Skip to content

Webb Chiles Reflects on His 80th Birthday

The age of miracles has not passed. I am 80 years old today. Few, if any, including me, expected I would reach such an age. “Almost dying is a hard way to make a living,” I once wrote, and I have almost died more times than I can easily recall. It goes with the territory of pushing beyond the edge of human experience. Either I was very good or I was very lucky. Perhaps both.

I now mostly live in a condo on South Carolina’s Hilton Head Island overlooking Skull Creek, which is part of the Intracoastal Waterway. Gannet is docked 500 feet away. I can see her mast from our windows and deck.

We here at Latitude Nation wish Webb Chiles happy birthday.
© 2021 Webb Chiles

Hilton Head Island has a wonderful climate from October to May, but is too hot in the summer, with heat indexes routinely of 105ºF. So I am considering sailing somewhere cooler next summer. Iceland sounds cool.

Carol and I will spend the day quietly. I’ll go down and sit on Gannet for a while and consider what I’ve done with my life and what I might still do. This evening we will go out to dinner and when we return I will pour some of my favorite liquid, Laphroaig 10-year-old single-malt Scotch, and raise my glass to you and to me and to our dreams and to the passion to fulfill them.

Wishing you well from the other coast.

Read about Webb Chiles’ singlehanded circumnavigation aboard the Moore 24 Gannet. Click here for part 1, and here for part 2.

*Webb Chiles’ actual birthday is November 11, but as we won’t be publishing tomorrow, we’ve shared his letter in advance.


  1. Robert Sayles 2 years ago

    I’m confused. On Youtube his wife said Webb died of COVID-19 in South Africa & she was continuing on with the boat& another man. Did I mistake what I heard??? Or were they putting everyone on.???

    • John Arndt 2 years ago

      We think you are confused and believe you’re thinking of Patrick and Rebecca Childress of the Valiant 40 Brick House who were in South Africa on a circumnavigation. While crossing the Indian Ocean they both came down with COVID. Rebecca came through but, sadly, Patrick lost his battle with COVID. Rebecca is now continuing on her circumnavigation with a new partner.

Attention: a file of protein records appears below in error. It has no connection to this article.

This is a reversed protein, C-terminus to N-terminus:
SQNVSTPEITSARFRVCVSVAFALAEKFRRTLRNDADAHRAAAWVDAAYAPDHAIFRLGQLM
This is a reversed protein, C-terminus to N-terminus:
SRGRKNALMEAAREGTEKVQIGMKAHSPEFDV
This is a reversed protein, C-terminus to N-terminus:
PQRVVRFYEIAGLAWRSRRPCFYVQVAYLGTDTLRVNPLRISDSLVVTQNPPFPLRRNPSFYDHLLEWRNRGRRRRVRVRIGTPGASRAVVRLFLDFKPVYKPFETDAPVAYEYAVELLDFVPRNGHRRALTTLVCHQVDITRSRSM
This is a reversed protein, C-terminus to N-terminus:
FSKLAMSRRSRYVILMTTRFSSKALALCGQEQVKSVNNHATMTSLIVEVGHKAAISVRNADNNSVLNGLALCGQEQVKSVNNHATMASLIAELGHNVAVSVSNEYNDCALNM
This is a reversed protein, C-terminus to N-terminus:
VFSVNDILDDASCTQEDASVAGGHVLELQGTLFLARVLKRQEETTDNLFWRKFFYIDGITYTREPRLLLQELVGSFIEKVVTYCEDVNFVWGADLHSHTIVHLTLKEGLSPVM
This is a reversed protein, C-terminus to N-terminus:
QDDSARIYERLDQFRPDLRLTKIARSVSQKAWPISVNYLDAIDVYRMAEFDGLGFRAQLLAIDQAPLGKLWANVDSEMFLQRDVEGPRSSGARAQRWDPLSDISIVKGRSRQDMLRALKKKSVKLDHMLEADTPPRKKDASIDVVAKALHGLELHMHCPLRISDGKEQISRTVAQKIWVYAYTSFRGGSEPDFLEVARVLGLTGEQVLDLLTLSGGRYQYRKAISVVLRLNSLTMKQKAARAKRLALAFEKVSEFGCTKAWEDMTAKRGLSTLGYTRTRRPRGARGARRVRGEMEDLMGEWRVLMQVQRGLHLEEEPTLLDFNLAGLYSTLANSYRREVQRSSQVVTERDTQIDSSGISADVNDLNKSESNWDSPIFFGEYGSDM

2. Chuck Hawley 2 years ago

    Webb called me prior to his circumnavigation when I worked at West Marine. I am sorry that I can’t remember the year, but as we had never spoken, I was taken aback. Someone (Ron Moore?) had told him that I had singlehanded to Hawaii on a Moore, and he was interested in what I had done to modify the boat for the Singlehanded Transpac (1980).

    I said “not much.” I told him about the dodger that Diane had made for me, and the storage bags for odds and ends, and a bracket for a Forespar Mini Galley that fit in the main bulkhead “circle”, but really I had sailed a boat with very few modifications to Hawaii. We spoke for perhaps 30 minutes, and that is the last time we spoke.

    He was kind and inquisitive and pleasant. I wished him bon voyage, knowing that of all the 24′ boats that one might take around the world, his Moore 24 would be among the best choices. It had certainly served me well, along with Bob Boyes, Lester Robinson, and others who have embarked on long, and safe, voyages.

    It came as no great surprise to hear of Webb’s successful voyage. He’s a tremendous, courageous sailor, and he chose a damned fine boat.

  3. Robert Sayles 2 years ago

    Thank you John for clearing that up for me. I had no idea that another Childress was sailing around & your exactly right.
    Robert Sayles

  4. Todd Fanady 2 years ago

    Just finished Webb’s 1982 book, Open Boat Across the Pacific. Was curious and googled to see what year he was finally lost at sea. Wow, he’s still kicking, great! Am soon moving from Long Beach, CA to Clearwater, Fl with my 22′ Electra. Maybe if I sail up to SC he’ll trade me a couple yarns for a bottle of single malt.

  5. Mike 1 year ago

    When I was about 12 years old I remember reading his account of his 1992 sinking and miraculous survival off the coast of Florida. It left a huge impression on me, and almost 30 years on I googled his name which I never forgot. Great to see Mr Chiles is alive and well : )

Leave a Comment

Tuning-in to Sailing Stories
In this week's Good Jibes, hear how Chip became the proud owner of Merlin, the changes he’s made since buying her, his impressions of the Rolex Big Boat Series, just how fast the boat is, and his new book Mavericks & Merlins.
HIgh-Speed Ocean Racing
As of this writing the fleet is now very spread out with the fastest trimarans rumbling south in a moderate northerly flow in the Portuguese trades, while the slower monohulls are sailing in the Bay of Biscay in relatively light air.